Opinions – we all have them and we are very attached to them. But a person’s opinion does not a fact make.
An opinion worth having should be supported by facts. I recently read a couple of letters in the Monitor and Los Alamos Daily Post that were filled with very strong opinions regarding Trinity Drive and roundabouts.
How should we judge these opinions? First let’s look at the facts regarding roundabouts as published by reputable and mainstream engineering organizations.
As an example, the Federal Highway Administration sponsored a study to determine the effectiveness and safety of roundabouts.
The study was carried out by the National Cooperative Highway Research Program (NCHRP) of the National Academy of Engineering.
The NCHRP-672 Report found that a well-designed roundabout provides better operational performance than a traffic signal in terms of:
- better level-of-service (shorter delays and fewer stops);
- better motor vehicle safety; and
- lower pollution emissions.
In addition, a roundabout has the following pros:
- the long-term maintenance costs of the roundabout are likely to be less than the expense for a signal, because there are no signal maintenance and signal operation costs;
- the roundabout would provide an opportunity for community beautification;
- the roundabout would calm traffic;
- the roundabout would enable easy u-turns and effectively eliminate left turns; and
- the roundabout would keep working during emergency or extended electrical outages.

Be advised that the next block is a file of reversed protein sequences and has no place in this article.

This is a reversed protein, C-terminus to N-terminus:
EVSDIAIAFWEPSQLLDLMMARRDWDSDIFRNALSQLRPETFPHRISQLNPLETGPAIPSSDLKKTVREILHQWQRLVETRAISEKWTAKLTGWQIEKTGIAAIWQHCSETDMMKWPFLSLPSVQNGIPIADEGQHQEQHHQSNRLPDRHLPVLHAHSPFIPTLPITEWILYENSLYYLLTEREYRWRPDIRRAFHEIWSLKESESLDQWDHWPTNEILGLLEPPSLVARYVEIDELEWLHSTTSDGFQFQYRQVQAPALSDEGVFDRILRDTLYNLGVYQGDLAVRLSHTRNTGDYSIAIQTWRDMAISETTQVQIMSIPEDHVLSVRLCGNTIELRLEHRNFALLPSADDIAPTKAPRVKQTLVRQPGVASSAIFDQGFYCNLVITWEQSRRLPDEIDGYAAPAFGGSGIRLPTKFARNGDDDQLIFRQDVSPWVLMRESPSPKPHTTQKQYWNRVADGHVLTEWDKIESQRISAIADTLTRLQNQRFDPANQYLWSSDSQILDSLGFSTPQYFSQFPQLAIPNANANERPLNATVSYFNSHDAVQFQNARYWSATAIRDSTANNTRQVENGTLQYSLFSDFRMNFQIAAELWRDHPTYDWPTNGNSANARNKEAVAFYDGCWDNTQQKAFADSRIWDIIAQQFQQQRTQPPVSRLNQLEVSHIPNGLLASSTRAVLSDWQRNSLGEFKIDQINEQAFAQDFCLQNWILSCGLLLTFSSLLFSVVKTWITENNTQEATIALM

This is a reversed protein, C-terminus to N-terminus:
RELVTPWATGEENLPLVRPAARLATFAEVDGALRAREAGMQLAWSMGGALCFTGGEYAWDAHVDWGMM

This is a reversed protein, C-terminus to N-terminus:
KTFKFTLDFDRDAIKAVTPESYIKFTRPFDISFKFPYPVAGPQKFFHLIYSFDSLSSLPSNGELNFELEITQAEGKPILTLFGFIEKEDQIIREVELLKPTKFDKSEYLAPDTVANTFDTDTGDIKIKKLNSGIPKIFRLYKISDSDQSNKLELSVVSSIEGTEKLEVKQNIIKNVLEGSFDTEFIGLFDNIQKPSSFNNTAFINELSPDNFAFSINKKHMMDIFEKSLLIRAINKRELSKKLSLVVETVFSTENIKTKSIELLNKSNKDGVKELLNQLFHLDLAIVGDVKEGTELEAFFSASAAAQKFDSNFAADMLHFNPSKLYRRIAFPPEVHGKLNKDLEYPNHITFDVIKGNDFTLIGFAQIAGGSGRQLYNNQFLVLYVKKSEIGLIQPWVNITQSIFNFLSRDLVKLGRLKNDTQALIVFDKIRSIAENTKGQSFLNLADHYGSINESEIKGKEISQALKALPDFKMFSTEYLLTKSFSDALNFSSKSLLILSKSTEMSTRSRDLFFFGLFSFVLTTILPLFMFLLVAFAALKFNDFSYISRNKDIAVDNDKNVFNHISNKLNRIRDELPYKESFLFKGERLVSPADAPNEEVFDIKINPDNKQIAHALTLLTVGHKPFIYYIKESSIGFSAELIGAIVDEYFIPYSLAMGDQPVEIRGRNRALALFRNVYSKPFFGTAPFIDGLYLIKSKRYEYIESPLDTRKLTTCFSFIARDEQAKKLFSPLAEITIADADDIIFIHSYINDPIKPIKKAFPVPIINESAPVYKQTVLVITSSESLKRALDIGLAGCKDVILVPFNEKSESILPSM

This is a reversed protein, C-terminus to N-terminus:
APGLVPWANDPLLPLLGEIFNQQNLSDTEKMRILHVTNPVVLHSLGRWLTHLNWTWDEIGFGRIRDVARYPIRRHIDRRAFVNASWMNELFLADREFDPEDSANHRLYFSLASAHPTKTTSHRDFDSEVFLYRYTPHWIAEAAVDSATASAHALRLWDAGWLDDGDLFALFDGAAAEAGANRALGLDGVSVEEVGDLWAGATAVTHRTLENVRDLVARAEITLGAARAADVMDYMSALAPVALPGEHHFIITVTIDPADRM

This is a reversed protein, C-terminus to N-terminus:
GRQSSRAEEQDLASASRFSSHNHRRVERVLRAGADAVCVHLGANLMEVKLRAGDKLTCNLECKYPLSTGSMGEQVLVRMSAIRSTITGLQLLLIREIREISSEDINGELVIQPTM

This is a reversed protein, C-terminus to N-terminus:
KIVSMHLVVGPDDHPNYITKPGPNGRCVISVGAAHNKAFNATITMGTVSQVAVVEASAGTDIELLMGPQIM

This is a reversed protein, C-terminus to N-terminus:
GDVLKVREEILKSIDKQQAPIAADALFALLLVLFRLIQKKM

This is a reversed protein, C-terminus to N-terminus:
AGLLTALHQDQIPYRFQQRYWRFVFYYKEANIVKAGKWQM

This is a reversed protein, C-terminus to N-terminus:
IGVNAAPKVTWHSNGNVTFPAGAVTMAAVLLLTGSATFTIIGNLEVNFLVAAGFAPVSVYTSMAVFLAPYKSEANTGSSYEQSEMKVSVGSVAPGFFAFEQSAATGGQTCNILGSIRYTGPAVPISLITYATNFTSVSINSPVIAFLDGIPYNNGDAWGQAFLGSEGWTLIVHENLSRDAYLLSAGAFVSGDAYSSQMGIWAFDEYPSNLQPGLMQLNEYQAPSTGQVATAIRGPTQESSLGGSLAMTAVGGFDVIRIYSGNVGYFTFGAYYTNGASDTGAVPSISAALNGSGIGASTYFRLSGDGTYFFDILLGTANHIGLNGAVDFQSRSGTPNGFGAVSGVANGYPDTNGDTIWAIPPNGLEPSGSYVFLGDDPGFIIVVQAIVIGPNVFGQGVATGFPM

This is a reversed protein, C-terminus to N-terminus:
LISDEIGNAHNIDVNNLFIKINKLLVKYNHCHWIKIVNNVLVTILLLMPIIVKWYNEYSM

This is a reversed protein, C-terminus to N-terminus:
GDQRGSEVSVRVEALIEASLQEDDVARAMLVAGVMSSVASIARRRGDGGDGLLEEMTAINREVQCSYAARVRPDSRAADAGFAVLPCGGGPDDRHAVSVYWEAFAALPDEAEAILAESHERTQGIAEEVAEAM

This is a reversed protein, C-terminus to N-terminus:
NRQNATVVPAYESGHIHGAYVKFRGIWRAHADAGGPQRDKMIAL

So – on Trinity Drive, although either a roundabout or traffic signal would work – the Federal Highway Administration’s study suggests that a roundabout would be a better choice.
But the real choice being made goes beyond just a choice of signal or roundabout. It’s about what kind of road we want Trinity Drive to become.
Will it become a road that moves cars and people efficiently, supports residents and shops along its edge, enables the multi-modal transportation choices of the future … or will it be even more the road we have today, where cars must stop at red lights even when there is not a single other car in sight, or where cars speed up to make a changing traffic signal, endangering all in the intersection; where the width of the road is made extremely wide due to stacking lanes required at traffic lights; where the road feels too scary and unpleasant for walking so people choose to drive a short distance – even if it’s just to cross the street; where buildings push back from the street edge due to obnoxious noise and pollution.
The choice of road design plays a significant role in creating the kind of town in which we live. The choice is ours and the choice is now.
Email your support for a roundabout on Trinity Drive to NMDOT’s Eric Johnson at the following address: email@example.com